NYSE Volume was super-duper-chunky, with 2.31 billion shares changing hands, while Nasdaq Volume was just plain chunky, with 1.7 billion shares traded.

Major Market Statistics
Dow Jones Industrial Average10481.668.780.66%
Nasdaq Composite2152.0922.331.05%
NYSE Volume2.31bn--
Nasdaq Volume1.7bn--


My 9-stock "bellwethers" group rose by an average of 0.76%; I mentioned Citigroup's strange defiance the otehr day, and it proved to be a decent harbinger yet again.

  • General Electric (GE) +$0.37 (1.11%) to $33.61;
  • Citigroup (C) +$0.51 (1.18%) to $43.77;
  • Wal Mart (WMT) -$0.23 (0.51%) to $44.96;
  • I.B.M. (IBM) +$0.08 (0.1%) to $80.62;
  • Intel (INTC) +$0.15 (0.59%) to $25.72;
  • Cisco Systems (CSCO) +$0.11 (0.63%) to $17.62;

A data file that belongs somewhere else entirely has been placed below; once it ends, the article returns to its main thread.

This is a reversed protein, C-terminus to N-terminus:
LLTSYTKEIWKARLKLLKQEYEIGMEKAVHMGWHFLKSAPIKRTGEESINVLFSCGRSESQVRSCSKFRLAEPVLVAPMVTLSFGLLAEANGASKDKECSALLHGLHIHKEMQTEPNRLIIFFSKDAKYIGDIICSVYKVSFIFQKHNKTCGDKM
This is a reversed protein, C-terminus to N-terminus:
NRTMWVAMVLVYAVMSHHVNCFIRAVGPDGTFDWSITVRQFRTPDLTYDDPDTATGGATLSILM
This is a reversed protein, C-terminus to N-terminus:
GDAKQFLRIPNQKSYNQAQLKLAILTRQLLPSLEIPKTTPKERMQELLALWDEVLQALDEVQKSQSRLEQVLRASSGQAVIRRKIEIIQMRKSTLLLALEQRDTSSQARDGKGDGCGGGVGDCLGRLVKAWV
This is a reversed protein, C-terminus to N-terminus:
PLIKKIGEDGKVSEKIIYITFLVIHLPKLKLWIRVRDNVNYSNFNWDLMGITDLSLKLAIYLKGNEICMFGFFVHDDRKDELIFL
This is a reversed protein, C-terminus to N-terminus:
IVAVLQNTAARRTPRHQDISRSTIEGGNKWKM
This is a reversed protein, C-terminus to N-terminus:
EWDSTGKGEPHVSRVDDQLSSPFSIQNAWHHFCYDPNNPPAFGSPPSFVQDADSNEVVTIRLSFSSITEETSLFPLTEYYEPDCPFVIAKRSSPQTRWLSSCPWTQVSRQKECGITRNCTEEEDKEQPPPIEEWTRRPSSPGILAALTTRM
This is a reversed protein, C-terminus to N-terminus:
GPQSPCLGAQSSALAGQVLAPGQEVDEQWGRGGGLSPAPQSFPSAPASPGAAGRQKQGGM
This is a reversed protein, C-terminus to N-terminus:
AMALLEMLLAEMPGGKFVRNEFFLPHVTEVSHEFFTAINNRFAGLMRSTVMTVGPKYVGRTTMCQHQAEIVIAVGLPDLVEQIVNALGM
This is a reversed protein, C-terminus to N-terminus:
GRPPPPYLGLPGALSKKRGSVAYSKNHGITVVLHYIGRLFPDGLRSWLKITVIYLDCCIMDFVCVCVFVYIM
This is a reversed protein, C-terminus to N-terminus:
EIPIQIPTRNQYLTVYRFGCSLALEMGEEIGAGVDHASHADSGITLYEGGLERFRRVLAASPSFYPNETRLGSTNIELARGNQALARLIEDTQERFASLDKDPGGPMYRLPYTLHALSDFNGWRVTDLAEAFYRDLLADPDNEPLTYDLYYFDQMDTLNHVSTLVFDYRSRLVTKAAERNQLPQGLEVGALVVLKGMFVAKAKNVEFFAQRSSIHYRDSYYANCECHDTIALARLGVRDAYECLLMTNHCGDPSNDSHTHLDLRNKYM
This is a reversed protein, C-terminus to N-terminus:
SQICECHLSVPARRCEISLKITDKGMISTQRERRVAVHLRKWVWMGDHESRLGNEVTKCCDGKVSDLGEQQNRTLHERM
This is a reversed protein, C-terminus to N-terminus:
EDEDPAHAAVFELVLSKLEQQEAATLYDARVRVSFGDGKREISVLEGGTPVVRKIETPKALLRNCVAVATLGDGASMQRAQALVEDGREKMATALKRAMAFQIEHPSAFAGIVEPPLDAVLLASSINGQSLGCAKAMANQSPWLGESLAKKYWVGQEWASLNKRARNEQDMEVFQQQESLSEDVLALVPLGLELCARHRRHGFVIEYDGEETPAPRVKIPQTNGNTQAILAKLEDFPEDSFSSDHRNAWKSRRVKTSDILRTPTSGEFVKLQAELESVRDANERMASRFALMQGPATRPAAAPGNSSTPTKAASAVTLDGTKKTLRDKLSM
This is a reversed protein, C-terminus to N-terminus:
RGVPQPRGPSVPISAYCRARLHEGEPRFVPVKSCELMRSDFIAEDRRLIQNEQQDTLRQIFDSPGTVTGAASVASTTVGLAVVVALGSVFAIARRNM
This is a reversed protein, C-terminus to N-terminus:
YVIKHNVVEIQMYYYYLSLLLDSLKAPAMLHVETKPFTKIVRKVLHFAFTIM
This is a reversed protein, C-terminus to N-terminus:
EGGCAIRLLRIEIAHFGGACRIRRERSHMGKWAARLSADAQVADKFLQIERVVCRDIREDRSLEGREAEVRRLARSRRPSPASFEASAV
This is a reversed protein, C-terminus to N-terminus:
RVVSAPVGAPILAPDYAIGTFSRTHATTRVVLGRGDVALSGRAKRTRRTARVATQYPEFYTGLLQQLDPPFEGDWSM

• eBay (EBAY) +$0.79 (1.99%) to $40.49;
  • Fannie Mae (FNM) +$0.57 (1.13%) to $51.04; and
  • Freddie Mac (FRE) +$0.38 (0.63%) to $60.38.

Market Breadth & Internals

NYSE advancing Issues exceeded decliners by 2530 to 778 for a single-day A/D reading of 1752; Nasdaq gainers trumped losers by 2104 to 930. The 10-day moving average of the A/D line rose to 239.6 on the NYSE, while the 10dma of the Nasdaq A/D rose to 23.0.

NYSE advancing volume exceeded volume in decliners by 1897.4 to 406.7 million shares; Nasdaq advancing volume was greater than volume in decliners by 1261 to 347.5 million shares.

204 NYSE-listed stocks rose to new 52-week highs, and 37 posted fresh 52-week lows, while on the Nasdaq there were 113 stocks that hit new 52-week highs, and 39 which fell to fresh 52-week lows.

Market Breadth Statistics

Advancing Volume (m)1897.441261
Declining Volume (m)406.74347.5
New Highs204113
New Lows3739

Market Sentiment Statistics
CBOE Volatility Index12.6-0.97-7.15%